By Jordie Yow

Illustration by Clubhouse Collective
Illustration by Clubhouse Collective

Sad news for Vancouver showgoers this month as both Hoko’s and the Cobalt are closing their doors.

Hoko’s, the karaoke bar, sushi restaurant and place for small bands to book shows is no longer playing music after it was handed a ticket by a liquor inspector.

According to Jian Chao, the ticket was issued for several infractions on a night when a provincial liquor inspector observed that not enough food was being served while Hoko’s remained open around 11 p.m. In addition to that, Hoko’s is being further fined because the liquor inspector saw a patron carry a drink to the stage, which is a no-drinking area, and also saw a patron dance, despite the signs posted that clearly say “No Dancing.”

“How can I monitor people if they are going to move their bodies when they sing?” said an upset Chao over the phone. At the time of this interview the ticket had not been assigned a value, but Chao is expecting it to be at least $10,000, given that the last one she received was $7,500 for a similar infraction.

The fate of Hoko’s is very uncertain at this point and it certainly won’t be a venue in the future.

“I cannot afford to pay this penalty and right now,” Chao said, “I can’t even afford to pay the rent.”

The venue will also be closed to karaoke goers and the owners are uncertain if they will be able to afford to keep it open as a restaurant.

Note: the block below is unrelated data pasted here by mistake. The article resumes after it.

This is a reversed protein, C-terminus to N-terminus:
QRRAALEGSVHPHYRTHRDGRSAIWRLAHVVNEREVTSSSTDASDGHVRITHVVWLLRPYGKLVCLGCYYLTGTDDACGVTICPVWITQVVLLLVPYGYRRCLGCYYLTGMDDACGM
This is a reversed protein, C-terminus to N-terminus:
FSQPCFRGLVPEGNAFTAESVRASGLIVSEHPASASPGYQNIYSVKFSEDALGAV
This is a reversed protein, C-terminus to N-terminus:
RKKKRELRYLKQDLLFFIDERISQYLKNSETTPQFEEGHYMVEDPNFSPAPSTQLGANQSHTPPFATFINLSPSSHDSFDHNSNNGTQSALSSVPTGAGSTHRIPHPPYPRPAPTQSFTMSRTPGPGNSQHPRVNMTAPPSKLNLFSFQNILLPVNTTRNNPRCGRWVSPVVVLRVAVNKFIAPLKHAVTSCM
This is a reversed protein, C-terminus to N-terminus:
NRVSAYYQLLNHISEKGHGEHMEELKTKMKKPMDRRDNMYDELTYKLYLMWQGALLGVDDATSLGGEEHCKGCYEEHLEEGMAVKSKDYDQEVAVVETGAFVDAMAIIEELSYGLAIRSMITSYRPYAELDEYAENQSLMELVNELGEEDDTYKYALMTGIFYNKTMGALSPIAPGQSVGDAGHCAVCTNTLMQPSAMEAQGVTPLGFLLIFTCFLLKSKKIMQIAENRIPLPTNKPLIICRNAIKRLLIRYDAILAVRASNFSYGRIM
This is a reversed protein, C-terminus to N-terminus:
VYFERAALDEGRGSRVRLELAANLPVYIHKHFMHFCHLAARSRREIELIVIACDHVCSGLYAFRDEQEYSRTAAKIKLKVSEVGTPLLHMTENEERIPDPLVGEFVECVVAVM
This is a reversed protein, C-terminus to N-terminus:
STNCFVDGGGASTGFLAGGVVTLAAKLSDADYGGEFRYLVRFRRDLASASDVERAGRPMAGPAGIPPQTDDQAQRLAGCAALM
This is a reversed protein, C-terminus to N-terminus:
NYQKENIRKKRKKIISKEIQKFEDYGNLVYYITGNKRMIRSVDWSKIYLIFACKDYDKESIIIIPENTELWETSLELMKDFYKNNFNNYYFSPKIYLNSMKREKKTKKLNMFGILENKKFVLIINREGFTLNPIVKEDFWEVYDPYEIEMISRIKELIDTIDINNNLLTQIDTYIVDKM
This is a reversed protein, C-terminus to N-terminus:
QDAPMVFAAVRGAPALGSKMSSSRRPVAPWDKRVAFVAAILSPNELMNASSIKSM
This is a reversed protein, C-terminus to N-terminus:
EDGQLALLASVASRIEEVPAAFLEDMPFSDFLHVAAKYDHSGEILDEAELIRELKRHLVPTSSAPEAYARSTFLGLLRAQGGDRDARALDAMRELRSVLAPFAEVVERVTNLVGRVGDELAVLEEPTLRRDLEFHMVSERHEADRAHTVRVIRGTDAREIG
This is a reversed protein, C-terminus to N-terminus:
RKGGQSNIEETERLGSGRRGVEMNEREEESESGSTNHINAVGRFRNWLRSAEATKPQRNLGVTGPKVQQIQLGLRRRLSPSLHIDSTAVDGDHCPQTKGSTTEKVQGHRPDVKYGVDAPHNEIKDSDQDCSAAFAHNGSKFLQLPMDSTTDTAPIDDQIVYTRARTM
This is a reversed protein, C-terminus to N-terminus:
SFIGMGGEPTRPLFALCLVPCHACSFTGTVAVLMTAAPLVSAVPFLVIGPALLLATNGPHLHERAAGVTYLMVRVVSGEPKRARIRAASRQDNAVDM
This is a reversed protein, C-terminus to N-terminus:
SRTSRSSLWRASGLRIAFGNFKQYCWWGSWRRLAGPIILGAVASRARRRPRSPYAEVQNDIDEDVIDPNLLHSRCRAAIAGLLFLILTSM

The city has spoken about changing enforcement policies that antagonize Vancouver music fans, but this ticket for Hoko’s speaks volumes to how well that policy shift has been going and it has many Vancouver showgoers enraged.

“The idea that in an area like the Downtown Eastside, the problem is a sushi restaurant playing music over 90 db while a drink rests on a 3-inch raised platform is quite obviously insane. As is punishing Hoko and Jian for finding a way to attract new business to their restaurant in an area the city has left to die,” Jarrett Evan Samson, who hosted the Phantom Islands night at Hoko’s, wrote in the comments section of the Georgia Straight’s article on the closure.

This closure is a clear case of Vancouver’s archaic and terrible liquor laws working to destroy the livelihood of two people who have done nothing but good for their neighbourhood, as well as music and culture in our city. The repeated ticketing and harassment of this venue is not only damaging to our music scene, but it discourages others from running innovative businesses like Hoko’s that could do something to revitalize a tough neighbourhood.

Hoko’s is just one of two important venues that are closing, though.The Cobalt has also closed its doors on the many metal, punk and hardcore fans who frequented it after Wendy13, who ran the place, was evicted by her landlords, the infamous slumlords, the Sahotas. The last show was the weekly experimental music night Fake Jazz, ending its career at the Cobalt and closing the place down.

With the loss of these two venues, young Vancouver bands will have fewer places to play. The Cobalt was a venue where many Vancouver bands cut their teeth, and though Hoko’s has not been a venue for as long, it has always been a welcoming place where any band who wanted to book a show could do so, merely by asking the owners. Vancouver might be trying to buck its No Fun City image, but it isn’t going to do it when venues like these can’t get the support they need to keep going.